Editor’s note: Star Tribune critic Jon Bream enlisted more than 50 musicians, writers and professors to dissect Bob Dylan’s albums in the new book “Dylan: Disc by Disc.” Here is an excerpt.
The album “Highway 61 Revisited,” released at the end of August 1965, completed Bob Dylan’s transformation from folk music hero to rock ’n’ roll star. That summer, its leadoff song, “Like a Rolling Stone,” climbed all the way to No. 2 on the pop chart, and he polarized audiences at the Newport Folk Festival when he plugged in his Fender electric guitar.
Tony Glover, the Minneapolis folk-blues hero who has known Dylan since 1959, was at that performance and three of the recording sessions for “Highway 61.” He and Los Angeles singer/songwriter Joe Henry, who has produced records by the likes of Bonnie Raitt and Ramblin’ Jack Elliott, recently discussed the album that is widely regarded not only as Dylan’s best, but as one of the greatest ever.
Glover: He played Newport, which was Sunday, and the first session was Thursday. The blood was still hot.
Henry: Only “Like a Rolling Stone” had been recorded before Newport, right?
Glover: That’s correct. I remember hearing it on the [Newport] grounds. People had transistor radios.
Henry: I first heard “Like a Rolling Stone” in 1970. I was 9 or 10. Even though it’s become so ubiquitous in our culture, I can hear it randomly and be jolted back to that first memory.
Glover: It was a definite turn from the way things had been going. One of the things that kind of set it off for me is he did a tour following that [album] with the Band, and he came to Minneapolis in the fall.
He did the first half acoustic and the second half with the Band. He’s out there acoustically, and there’s this guy sitting next to me, and he leans over and says: “Do you know who that is?” I said: “Didn’t you get tickets for Bob Dylan?” He said: “Yeah, but that’s not what he sounds like.” I realized this guy had never heard of Bob before “Like a Rolling Stone.” I thought: Things are going to be different now.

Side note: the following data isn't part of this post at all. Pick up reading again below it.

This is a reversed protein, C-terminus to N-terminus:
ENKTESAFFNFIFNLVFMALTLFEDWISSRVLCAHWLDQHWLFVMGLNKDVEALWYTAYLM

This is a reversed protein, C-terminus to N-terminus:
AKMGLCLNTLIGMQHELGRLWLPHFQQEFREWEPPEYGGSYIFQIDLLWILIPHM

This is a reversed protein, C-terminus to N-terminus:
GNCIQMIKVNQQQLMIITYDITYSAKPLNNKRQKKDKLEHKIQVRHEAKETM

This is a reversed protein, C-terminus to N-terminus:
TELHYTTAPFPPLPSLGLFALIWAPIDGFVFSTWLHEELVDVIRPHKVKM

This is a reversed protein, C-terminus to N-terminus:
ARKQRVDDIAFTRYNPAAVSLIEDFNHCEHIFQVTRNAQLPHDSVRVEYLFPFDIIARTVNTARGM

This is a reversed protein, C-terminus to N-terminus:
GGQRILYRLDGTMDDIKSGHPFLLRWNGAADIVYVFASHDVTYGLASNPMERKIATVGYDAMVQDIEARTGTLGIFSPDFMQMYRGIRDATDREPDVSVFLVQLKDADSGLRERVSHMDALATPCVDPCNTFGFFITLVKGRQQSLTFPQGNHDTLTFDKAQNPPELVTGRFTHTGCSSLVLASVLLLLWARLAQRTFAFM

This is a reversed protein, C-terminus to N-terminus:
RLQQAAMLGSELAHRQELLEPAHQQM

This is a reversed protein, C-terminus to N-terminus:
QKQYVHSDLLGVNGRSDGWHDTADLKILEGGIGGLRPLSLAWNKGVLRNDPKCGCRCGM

Bream: Does it feel in retrospect that “Highway 61” changed everything for the music, culture, and the music business?
Henry: I think you liken it to something like “Citizen Kane” or Louis Armstrong doing “West End Blues” or Charlie Parker doing “Now’s the Time.” It changed everything that followed. ... There’s a sonic aggression on that record that is as much a departure as anything.
I go back and listen to [Dylan’s previous album] “Bringing It All Back Home,” and even though it was the first quote-unquote “electric” record, it still sounds like it was produced and recorded sort of like a Johnny Mathis record. It was very well balanced. Instruments are cleanly played and a little bit distant to me as a listener, whereas “Highway 61” sounds [messed] up.
Glover: Things like the guitar’s out of tune with the harp on “Queen Jane.” There’s a certain kinetic energy there that’s being captured that’s more important than anything with Johnny Mathis.
Bream: People have suggested that “Highway 61 Revisited” might be the first punk-rock record — an aggressive shout of disillusionment.
Henry: I can’t disagree with it. Especially if you go back to the reissued mono recordings, it’s a much more guitar-forward record and less piano/organ–driven.